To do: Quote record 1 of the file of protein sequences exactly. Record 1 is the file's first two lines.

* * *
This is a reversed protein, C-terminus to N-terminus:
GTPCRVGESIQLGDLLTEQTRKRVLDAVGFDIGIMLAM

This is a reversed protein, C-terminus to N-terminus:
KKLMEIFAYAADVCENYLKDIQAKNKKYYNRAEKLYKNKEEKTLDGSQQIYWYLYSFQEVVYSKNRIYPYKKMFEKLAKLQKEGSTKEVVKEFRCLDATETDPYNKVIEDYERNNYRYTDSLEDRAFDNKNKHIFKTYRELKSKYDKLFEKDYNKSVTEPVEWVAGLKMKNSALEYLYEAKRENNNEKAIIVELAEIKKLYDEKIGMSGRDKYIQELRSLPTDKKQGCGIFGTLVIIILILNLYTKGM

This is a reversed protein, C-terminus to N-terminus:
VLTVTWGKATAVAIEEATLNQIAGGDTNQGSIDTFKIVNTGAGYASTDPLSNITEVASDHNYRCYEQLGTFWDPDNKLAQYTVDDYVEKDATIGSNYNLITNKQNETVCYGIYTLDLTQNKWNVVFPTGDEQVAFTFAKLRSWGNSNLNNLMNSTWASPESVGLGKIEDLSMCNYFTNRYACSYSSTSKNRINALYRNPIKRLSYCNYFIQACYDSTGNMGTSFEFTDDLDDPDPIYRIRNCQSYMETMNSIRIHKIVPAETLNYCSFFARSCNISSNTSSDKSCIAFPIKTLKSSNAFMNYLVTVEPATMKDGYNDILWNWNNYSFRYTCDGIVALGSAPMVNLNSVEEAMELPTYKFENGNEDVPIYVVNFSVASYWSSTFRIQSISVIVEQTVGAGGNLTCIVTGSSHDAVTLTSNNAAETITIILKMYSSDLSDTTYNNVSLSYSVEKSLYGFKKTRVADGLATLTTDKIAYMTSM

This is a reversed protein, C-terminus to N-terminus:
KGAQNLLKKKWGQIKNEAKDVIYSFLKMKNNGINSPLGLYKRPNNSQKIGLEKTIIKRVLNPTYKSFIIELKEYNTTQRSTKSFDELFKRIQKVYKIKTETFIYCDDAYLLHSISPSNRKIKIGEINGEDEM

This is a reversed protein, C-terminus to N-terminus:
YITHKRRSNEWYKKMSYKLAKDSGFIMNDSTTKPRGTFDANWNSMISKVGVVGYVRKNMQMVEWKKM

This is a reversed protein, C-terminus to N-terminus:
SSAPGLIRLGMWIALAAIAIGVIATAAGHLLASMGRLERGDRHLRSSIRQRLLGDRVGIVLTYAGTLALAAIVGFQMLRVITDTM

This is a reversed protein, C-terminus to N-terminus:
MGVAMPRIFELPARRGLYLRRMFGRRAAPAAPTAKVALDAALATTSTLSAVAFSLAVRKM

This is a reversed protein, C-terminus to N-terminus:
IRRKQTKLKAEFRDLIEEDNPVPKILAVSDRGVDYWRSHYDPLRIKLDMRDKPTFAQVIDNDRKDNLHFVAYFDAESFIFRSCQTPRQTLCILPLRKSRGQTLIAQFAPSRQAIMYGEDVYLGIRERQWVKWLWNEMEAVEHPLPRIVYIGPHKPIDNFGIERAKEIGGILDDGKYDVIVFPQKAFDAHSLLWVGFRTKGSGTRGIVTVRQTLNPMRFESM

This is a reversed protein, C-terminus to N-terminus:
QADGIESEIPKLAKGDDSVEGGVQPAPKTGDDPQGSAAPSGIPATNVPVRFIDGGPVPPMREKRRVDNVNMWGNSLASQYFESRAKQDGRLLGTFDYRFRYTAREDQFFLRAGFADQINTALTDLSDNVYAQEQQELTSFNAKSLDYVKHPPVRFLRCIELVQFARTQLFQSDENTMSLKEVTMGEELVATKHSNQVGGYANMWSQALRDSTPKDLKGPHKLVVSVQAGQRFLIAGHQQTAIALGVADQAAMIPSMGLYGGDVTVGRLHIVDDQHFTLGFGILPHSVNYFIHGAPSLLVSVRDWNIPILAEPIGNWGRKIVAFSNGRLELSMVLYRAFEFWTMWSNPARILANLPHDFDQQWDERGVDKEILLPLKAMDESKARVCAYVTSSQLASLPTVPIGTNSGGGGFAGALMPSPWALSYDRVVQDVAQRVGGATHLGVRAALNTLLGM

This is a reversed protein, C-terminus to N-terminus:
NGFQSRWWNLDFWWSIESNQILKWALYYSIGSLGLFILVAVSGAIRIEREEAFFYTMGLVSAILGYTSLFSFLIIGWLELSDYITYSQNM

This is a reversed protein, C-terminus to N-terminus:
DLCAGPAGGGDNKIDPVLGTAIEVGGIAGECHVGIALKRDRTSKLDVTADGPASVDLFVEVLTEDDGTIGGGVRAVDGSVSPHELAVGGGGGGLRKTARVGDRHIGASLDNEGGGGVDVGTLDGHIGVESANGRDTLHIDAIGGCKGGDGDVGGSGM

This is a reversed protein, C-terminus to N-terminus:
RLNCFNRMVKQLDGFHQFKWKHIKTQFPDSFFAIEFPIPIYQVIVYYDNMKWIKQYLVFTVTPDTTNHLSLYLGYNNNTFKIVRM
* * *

This is a reversed protein, C-terminus to N-terminus:
GTPCRVGESIQLGDLLTEQTRKRVLDAVGFDIGIMLAM